Taxi Firm forced to axe 200 jobs after telephone wrangle
A 54-YEAR-OLD Tyneside taxi firm has had to quash its plans for expanding its operation with the loss of up to 200 jobs due to a row over a telephone number.
Family firm Blue Line Taxis has today had to close its Newcastle City Centre branch with the loss of 90 jobs due to a condition Newcastle City Council put on its licence which it deemed unworkable.
The firm, which provided employment for around 700 people, has been working from its offices in Wallsend for over half a century. Blue Line opened up a second office in Walker in 2010, but after a two-year legal battle brought about because of different licensing rules between Newcastle City and North Tyneside councils, it has been forced to shut down the flourishing Newcastle arm of its operation.
Owner Ian Shanks will today hand back his operator’s licence to Newcastle City Council and concentrate solely on the North Tyneside operation. Blue Line’s decision follows a court ruling which refused the taxi firm permission to use its well established telephone number for calls originating from Newcastle.
He explained: “I am absolutely devastated that due to council red tape I have had to shut down the expanding arm of a flourishing business and worst of all tell 90 people they no longer have a job. It is absolute madness and unnecessary.
“We have a half a million pound state-of-the-art driver training academy in the pipeline and are currently on a recruitment drive for another 110 drivers, all of which has had to be shelved because the council say we can’t use the phone number we have spent 50 odd years promoting, for our Tyneside business.”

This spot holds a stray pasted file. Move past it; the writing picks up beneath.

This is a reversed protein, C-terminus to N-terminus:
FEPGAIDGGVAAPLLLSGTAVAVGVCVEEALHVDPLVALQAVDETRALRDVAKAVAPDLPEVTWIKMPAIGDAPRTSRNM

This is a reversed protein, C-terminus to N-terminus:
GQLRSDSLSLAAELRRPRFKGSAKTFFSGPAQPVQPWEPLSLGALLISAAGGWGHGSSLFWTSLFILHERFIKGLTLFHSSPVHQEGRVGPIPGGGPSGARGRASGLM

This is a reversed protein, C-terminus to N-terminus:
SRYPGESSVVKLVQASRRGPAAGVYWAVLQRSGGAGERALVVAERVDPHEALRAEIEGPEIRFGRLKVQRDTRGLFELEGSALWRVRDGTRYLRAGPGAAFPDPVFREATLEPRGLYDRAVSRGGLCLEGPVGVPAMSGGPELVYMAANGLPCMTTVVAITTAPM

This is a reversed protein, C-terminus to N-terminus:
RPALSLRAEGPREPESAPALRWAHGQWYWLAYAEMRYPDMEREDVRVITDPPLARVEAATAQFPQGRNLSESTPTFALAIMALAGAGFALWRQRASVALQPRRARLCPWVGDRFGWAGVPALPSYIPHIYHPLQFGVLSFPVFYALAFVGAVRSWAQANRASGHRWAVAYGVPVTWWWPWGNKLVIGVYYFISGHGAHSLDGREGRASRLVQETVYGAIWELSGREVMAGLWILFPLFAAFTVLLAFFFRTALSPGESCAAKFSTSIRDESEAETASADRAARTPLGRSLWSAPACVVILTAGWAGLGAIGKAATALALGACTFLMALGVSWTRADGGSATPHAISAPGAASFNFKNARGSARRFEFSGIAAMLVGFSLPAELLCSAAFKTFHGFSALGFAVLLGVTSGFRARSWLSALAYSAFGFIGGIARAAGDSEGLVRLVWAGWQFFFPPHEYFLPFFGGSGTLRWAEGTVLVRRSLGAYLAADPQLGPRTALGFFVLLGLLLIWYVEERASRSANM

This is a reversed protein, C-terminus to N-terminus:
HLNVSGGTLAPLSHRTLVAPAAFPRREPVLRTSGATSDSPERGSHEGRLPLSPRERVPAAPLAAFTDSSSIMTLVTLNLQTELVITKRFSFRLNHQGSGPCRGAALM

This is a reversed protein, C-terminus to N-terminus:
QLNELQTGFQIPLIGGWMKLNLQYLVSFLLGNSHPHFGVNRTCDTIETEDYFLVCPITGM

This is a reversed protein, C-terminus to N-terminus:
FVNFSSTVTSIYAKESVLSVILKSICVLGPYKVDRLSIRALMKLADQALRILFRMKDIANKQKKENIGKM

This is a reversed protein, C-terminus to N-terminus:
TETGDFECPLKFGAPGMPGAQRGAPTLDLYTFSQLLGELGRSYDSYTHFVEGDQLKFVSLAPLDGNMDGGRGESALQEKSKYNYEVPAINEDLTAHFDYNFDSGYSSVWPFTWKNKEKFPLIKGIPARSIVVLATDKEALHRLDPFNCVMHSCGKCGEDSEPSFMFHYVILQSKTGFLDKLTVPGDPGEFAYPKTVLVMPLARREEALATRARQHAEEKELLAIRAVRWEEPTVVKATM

Blue Line, which has spent over £5millon on sophisticated booking systems, software and the development of mobile phone apps, say the 1976 Act which governs the issuing of taxi licences, is out of date and does not relate to today’s modern systems.
Ian continued: “If someone phones our 262 6666 number they come through to Wallsend and we have to despatch a North Tyneside licensed car, no matter if the call comes from an address within Newcastle City Centre going to Gateshead, we must still send a car from North Tyneside.
“What other industry is expected to work so inefficiently?
“The condition on the operator’s licence refers to where the call is made to, not where the customer is calling from.
“To adhere to the council rules, they want us to start-up the business with a new Newcastle phone number after spending years on advertising and all of our customers know our number. We would be sat there taking no calls with a fleet of drivers with no work, while turning away jobs on our existing number.”
The addition of the Newcastle fleet came as Blue Line struggled to cope with demand in its busy Wallsend operation. In the early hours of Sunday morning between 1-2am, Blue Line took 1,996 calls, of which their 17 operators managed to answer 1,564 securing 483 bookings.
Ian added: “The fact is that if our customers call our Wallsend office we have to dispatch a North Tyneside car, regardless of the fact that a Newcastle City Council licensed car could be sitting 10 yards away. That means telling a lone female in the early hours of the morning that she is going to have to wait for a taxi despite the fact that she can see an empty Blueline car.”